In normal times, the U.S. government does not tell major banks to “develop plans for staving off collapse”.

But according to a recent Reuters article, that is apparently exactly what has been happening….

U.S. regulators directed five of the country’s biggest banks, including Bank of America Corp and Goldman Sachs Group Inc, to develop plans for staving off collapse if they faced serious problems, emphasizing that the banks could not count on government help.

The two-year-old program, which has been largely secret until now, is in addition to the “living wills” the banks crafted to help regulators dismantle them if they actually do fail. It shows how hard regulators are working to ensure that banks have plans for worst-case scenarios and can act rationally in times of distress.

Does it seem odd to anyone else that only five really big banks got such a warning?

And why keep it secret from the American public?

Does the federal government actually expect such a collapse to happen?

If federal officials do expect a financial collapse to occur, they would not be the only ones.  An increasing number of very respected economists are speaking about the coming financial collapse as if there is a certain inevitability about it.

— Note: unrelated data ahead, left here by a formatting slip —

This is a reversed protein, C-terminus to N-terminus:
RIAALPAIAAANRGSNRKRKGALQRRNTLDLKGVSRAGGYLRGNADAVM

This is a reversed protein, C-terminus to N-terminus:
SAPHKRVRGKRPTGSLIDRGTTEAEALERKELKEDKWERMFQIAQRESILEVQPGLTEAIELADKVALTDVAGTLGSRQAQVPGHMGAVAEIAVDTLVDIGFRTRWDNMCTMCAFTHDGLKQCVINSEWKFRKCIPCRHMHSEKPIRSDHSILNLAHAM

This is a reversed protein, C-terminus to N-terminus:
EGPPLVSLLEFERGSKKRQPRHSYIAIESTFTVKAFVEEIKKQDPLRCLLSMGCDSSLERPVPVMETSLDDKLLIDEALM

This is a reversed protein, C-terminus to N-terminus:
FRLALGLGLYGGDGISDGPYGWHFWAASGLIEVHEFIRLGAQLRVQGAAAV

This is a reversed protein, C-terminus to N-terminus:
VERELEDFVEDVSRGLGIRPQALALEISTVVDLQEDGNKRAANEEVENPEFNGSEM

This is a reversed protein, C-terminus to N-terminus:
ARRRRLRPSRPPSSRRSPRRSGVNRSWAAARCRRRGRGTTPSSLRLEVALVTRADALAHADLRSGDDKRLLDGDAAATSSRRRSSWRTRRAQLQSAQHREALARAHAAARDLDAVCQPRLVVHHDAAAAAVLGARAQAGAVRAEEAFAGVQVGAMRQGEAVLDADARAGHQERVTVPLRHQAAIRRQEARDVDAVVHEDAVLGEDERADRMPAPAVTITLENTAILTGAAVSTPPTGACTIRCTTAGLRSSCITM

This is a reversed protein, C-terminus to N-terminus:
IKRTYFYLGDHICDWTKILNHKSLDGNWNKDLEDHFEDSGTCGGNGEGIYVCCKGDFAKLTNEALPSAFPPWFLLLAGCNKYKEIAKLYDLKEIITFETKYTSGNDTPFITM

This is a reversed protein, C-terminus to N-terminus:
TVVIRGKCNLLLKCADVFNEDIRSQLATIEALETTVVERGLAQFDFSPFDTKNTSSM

For example, check out the following quote from a recent Money Morning article….

Richard Duncan, formerly of the World Bank and chief economist at Blackhorse Asset Mgmt., says America’s $16 trillion federal debt has escalated into a “death spiral,” as he told CNBC.

And it could result in a depression so severe that he doesn’t “think our civilization could survive it.”

A former World Bank executive is warning that our civilization might not survive what is coming?

That is pretty chilling.

Economist Nouriel Roubini says that he believes that the coming crisis will be even worse than 2008….